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Crime In A Multi-Jurisdictional Model With Private And Public Prevention

Listed author(s):
  • Kangoh Lee
  • Santiago M. Pinto

Criminals move between jurisdictions in response to differences in the net returns to crime that depend on the opportunity for crime and the effort to prevent crime. An increase in police protection of a jurisdiction diverts crime to other jurisdictions when only public crime prevention such as police protection is available. However, residents also invest in private prevention (private security, burglar alarms, etc.), and the value of these measures depends on the level of local public protection. In a spatial context, an increase in public prevention of a jurisdiction not only alters the incentives of individuals of the jurisdiction, but also of other jurisdictions as well, and such a change in private crime prevention may end up attracting crime to the jurisdiction. An increase in public prevention of a jurisdiction thus may divert or attract crime. This ambiguous effect stands in contrast with the literature and may appear counterintuitive, but is logical under plausible conditions. Copyright (c) 2009, Wiley Periodicals, Inc.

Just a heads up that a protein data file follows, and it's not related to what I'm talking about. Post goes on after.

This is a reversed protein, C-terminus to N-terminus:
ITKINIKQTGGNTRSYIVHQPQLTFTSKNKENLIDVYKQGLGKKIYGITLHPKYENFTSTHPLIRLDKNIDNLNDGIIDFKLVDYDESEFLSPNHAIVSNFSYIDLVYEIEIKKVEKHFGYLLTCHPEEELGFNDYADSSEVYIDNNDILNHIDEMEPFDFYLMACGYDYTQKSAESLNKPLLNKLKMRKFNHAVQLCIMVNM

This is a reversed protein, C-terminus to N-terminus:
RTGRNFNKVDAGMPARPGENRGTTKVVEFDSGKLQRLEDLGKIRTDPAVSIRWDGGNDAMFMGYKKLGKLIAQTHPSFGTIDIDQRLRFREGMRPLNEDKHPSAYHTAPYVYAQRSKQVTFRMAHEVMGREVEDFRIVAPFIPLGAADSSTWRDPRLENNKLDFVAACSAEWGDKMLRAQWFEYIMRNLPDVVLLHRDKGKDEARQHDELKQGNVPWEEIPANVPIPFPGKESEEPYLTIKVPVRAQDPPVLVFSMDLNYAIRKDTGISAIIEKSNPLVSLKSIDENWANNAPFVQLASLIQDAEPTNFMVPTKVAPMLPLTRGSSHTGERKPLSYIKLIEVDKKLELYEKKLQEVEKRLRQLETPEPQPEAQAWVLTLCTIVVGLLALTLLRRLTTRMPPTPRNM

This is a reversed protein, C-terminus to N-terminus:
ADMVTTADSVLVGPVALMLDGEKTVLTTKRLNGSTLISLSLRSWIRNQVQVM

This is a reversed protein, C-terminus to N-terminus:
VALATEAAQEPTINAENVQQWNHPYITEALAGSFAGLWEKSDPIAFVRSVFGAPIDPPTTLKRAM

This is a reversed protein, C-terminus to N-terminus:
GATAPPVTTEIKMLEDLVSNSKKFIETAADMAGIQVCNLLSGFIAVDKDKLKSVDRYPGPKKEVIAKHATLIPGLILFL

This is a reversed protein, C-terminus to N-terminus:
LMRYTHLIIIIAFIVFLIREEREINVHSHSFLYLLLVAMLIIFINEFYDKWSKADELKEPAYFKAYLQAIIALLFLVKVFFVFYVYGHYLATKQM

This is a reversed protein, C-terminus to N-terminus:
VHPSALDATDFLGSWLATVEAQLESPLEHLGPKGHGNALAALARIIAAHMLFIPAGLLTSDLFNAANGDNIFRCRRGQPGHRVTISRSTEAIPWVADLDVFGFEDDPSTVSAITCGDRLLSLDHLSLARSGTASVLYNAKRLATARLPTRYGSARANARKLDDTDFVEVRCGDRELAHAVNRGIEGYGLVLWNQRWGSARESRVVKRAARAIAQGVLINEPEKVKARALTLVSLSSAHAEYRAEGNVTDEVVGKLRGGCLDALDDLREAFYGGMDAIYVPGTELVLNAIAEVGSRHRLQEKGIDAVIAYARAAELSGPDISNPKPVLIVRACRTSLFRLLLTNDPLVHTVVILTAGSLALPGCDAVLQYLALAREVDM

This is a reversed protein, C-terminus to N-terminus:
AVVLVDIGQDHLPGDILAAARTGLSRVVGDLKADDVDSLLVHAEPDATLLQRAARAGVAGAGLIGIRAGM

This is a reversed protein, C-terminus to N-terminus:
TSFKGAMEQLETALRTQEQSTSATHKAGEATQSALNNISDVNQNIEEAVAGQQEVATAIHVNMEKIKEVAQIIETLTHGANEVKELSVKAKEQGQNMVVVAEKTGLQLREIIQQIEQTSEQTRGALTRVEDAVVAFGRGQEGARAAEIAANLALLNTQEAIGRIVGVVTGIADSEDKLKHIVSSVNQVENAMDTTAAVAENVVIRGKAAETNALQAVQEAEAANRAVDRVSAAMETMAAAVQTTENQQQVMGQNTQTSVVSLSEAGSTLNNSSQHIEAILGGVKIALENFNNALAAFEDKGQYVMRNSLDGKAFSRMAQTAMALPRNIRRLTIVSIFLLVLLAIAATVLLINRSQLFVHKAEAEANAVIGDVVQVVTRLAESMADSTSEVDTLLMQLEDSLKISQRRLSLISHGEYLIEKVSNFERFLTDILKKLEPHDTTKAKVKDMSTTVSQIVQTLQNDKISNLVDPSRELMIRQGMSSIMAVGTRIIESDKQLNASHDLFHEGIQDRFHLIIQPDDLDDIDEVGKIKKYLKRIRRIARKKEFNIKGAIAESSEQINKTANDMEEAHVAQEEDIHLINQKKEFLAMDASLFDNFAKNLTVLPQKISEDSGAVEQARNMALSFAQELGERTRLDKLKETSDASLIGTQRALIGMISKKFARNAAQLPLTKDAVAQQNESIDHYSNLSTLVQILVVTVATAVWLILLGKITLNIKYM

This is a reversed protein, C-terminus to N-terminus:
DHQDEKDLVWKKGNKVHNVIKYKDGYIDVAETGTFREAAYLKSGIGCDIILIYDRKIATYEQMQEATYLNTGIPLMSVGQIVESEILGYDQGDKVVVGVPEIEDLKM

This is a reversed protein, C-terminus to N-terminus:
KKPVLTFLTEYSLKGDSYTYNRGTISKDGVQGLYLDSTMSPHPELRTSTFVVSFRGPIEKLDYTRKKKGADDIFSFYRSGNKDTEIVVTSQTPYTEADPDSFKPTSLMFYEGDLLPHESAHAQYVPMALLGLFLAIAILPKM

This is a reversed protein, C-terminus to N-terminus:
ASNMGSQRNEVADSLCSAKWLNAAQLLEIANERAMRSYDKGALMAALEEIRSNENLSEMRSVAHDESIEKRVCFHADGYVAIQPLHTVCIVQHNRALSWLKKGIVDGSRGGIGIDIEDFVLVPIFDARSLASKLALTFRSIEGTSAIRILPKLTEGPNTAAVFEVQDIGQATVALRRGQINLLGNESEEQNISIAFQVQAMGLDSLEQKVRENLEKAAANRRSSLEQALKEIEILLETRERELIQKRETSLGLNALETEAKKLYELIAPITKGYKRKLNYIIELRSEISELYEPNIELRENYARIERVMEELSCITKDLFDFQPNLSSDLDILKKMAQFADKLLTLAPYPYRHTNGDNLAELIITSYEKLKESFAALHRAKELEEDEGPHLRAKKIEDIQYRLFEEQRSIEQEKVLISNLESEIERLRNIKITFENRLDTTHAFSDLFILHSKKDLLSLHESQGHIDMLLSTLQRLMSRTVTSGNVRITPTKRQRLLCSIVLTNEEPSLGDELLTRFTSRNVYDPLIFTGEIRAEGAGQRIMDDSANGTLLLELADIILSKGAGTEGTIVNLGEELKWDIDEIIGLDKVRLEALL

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Article provided by Wiley Blackwell in its journal Journal of Regional Science.

Volume (Year): 49 (2009)
Issue (Month): 5 ()
Pages: 977-996

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Handle: RePEc:bla:jregsc:v:49:y:2009:i:5:p:977-996
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